Most patients know how they are supposed to feel, even if they are being treated for a specific illness. Medical professionals seldom will call your attention to possible mistakes, leaving you to attempt to figure out the problem on your own. If you develop new symptoms, feel worse, or you are suffering from abnormal pain, you may want to verify your doctor’s treatment plan or diagnosis.
You may be a victim of malpractice if you go to another doctor and receive a completely different diagnosis, receive a diagnosis is not consistent with the diagnostic tests that were performed, or you start displaying new symptoms that are not ordinary to the diagnosis. Regardless of the circumstances, you should listen to the signals your body is sending you, and quickly seek a second opinion if possible. If the second opinion is different than your initial diagnosis, contact an attorney who handles medical malpractice cases for a review of the circumstances.
Pre-Existing Conditions and Malpractice
Some victims of medical malpractice never seek advice from an attorney because they believe a pre-existing condition prevents a malpractice claim. This is a serious mistake, and in reality, most of us see a doctor due to an ongoing medical issue. Malpractice can occur if your current condition is being treated improperly, often resulting in the condition becoming worse. One example of this would be if someone has arthritis, and a doctor prescribed medication that makes it worse; or, you have a joint replaced due to your arthritis, and as a result suffer more pain or a lack of mobility after the surgery.
Understanding Medical Malpractice Settlements
One of the most common questions we receive at Sibley Dolman is how much money people can expect to recover if they are successful with their medical malpractice claim. Keep in mind that every lawsuit is different, and it is difficult to predict how a claim will result. However, there are many forms of damages you may be able to collect, including the cost of your medical care or lost wages. Typically, these damages are calculated based on past, present and future costs. Non-economic losses may also be awarded, such as pain and suffering as a result of the malpractice.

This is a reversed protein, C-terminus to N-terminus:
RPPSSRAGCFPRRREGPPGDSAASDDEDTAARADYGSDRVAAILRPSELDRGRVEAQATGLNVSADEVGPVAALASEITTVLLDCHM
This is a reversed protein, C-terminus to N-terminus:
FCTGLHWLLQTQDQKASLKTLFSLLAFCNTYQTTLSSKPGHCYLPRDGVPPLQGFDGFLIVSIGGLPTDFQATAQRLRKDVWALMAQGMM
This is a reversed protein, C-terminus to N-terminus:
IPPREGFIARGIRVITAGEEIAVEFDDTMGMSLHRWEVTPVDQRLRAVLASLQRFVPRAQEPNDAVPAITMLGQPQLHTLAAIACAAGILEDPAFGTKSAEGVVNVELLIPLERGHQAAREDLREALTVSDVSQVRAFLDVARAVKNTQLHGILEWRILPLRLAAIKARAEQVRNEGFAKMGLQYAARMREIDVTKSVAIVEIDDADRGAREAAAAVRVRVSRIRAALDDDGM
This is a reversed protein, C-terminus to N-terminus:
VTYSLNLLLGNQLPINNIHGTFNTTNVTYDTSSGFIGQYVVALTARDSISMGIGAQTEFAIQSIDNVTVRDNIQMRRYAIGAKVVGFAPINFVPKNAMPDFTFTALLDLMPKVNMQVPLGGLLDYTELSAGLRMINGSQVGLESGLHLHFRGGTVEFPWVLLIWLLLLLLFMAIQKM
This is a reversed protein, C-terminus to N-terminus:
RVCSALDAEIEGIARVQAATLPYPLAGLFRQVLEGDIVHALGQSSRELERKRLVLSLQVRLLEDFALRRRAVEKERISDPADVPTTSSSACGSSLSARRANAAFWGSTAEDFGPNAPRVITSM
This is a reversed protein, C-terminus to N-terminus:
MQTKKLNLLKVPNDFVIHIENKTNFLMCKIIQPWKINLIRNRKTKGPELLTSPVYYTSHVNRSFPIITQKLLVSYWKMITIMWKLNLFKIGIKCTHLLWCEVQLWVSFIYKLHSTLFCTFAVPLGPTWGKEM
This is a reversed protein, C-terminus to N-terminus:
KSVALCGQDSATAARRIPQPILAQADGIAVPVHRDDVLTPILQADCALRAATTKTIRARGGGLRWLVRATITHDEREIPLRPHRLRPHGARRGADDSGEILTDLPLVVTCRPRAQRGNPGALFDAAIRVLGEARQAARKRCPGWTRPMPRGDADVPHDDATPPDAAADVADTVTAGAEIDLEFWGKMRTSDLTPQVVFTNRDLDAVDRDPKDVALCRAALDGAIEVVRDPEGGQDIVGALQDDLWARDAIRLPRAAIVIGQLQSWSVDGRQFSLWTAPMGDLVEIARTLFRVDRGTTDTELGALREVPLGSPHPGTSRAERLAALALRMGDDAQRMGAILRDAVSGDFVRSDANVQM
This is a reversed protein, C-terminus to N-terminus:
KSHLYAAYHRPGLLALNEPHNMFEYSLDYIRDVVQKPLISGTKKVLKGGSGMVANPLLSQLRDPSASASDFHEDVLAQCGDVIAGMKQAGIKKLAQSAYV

Florida Statutes of Limitations
Like all states, Florida places time limits on when a victim of any type of personal injury may file a lawsuit against the responsible party. Unfortunately, medical malpractice is not always easy to identify, and some victims may remain unaware of the problem for several months or years after they were misdiagnosed; or, their condition may worsen because of the treatment, or lack thereof, they were provided. Thanks to changes in the law, however, medical malpractice cases can be filed for up to four years after the malpractice occurred. Additionally, there are several exceptions to this rule, such as in cases of fraud or injuries to children. Regardless of the circumstances, it is important to contact an attorney as soon as possible if you suspect you or a loved one may be a victim of malpractice.
Contact a Boca Raton Medical Malpractice Lawyer
If you believe you or a loved one has suffered undue injury or illness because of a mistake on the part of your doctor or a medical professional, it’s vital to contact an experienced medical malpractice attorney immediately. The attorneys at Sibley Dolman can help victims of medical malpractice determine if they have a legal claim against a doctor when they have suffered an illness or injury, or if they have lost a loved one due to medical malpractice. Our attorneys can review your case, devise a plan for moving forward, and handle all the requirements necessary to pursue a medical malpractice claim in Florida.
Schedule a no-risk, free consultation by contacting us at (561) 220-4963, or fill out our easy-to-use contact sheet online.
Sibley Dolman Accident Injury Lawyers, LLP
2101 NW Corporate Boulevard, Suite 410
Boca Raton, Florida 33431